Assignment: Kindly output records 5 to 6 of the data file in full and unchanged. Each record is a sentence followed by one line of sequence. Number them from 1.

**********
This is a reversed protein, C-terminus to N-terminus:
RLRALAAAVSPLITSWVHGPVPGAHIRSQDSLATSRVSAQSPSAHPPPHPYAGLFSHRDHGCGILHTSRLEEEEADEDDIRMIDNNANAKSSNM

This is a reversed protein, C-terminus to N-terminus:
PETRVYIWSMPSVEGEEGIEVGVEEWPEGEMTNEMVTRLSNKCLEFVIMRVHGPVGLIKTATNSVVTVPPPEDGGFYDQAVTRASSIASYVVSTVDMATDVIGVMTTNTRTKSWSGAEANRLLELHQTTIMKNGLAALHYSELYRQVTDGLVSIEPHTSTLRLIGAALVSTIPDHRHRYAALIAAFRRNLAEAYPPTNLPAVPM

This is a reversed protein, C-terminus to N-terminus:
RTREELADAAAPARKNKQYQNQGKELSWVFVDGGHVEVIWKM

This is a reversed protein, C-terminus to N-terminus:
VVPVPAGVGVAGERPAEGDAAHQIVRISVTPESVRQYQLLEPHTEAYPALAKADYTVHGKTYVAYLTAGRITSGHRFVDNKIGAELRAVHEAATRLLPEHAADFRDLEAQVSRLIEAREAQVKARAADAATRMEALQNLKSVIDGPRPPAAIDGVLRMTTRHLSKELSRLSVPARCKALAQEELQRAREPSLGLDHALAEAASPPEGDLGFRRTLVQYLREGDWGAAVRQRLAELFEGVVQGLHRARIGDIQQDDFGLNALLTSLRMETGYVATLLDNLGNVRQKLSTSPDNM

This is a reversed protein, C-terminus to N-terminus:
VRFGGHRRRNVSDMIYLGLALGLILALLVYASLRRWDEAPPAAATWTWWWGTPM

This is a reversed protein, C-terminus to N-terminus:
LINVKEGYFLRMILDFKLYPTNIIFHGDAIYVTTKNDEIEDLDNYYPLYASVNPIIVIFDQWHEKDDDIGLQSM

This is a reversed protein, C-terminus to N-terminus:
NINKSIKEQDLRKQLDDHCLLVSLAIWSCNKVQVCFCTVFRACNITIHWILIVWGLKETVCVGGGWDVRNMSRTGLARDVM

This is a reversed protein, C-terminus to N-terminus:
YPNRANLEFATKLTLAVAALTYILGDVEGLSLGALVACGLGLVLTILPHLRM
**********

This is a reversed protein, C-terminus to N-terminus:
VRFGGHRRRNVSDMIYLGLALGLILALLVYASLRRWDEAPPAAATWTWWWGTPM

This is a reversed protein, C-terminus to N-terminus:
LINVKEGYFLRMILDFKLYPTNIIFHGDAIYVTTKNDEIEDLDNYYPLYASVNPIIVIFDQWHEKDDDIGLQSM